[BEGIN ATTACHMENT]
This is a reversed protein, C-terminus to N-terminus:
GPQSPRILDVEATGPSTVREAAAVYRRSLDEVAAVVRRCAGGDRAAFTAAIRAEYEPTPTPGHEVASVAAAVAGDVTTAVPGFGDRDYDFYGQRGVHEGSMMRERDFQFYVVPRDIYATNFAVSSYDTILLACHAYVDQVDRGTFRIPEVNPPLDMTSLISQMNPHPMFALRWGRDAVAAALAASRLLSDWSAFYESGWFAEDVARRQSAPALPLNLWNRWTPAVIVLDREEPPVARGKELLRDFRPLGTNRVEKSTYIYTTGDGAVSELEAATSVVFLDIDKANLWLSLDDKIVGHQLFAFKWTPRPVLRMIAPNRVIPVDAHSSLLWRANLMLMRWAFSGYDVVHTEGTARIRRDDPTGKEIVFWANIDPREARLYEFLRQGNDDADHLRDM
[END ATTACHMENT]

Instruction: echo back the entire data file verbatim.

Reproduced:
This is a reversed protein, C-terminus to N-terminus:
GPQSPRILDVEATGPSTVREAAAVYRRSLDEVAAVVRRCAGGDRAAFTAAIRAEYEPTPTPGHEVASVAAAVAGDVTTAVPGFGDRDYDFYGQRGVHEGSMMRERDFQFYVVPRDIYATNFAVSSYDTILLACHAYVDQVDRGTFRIPEVNPPLDMTSLISQMNPHPMFALRWGRDAVAAALAASRLLSDWSAFYESGWFAEDVARRQSAPALPLNLWNRWTPAVIVLDREEPPVARGKELLRDFRPLGTNRVEKSTYIYTTGDGAVSELEAATSVVFLDIDKANLWLSLDDKIVGHQLFAFKWTPRPVLRMIAPNRVIPVDAHSSLLWRANLMLMRWAFSGYDVVHTEGTARIRRDDPTGKEIVFWANIDPREARLYEFLRQGNDDADHLRDM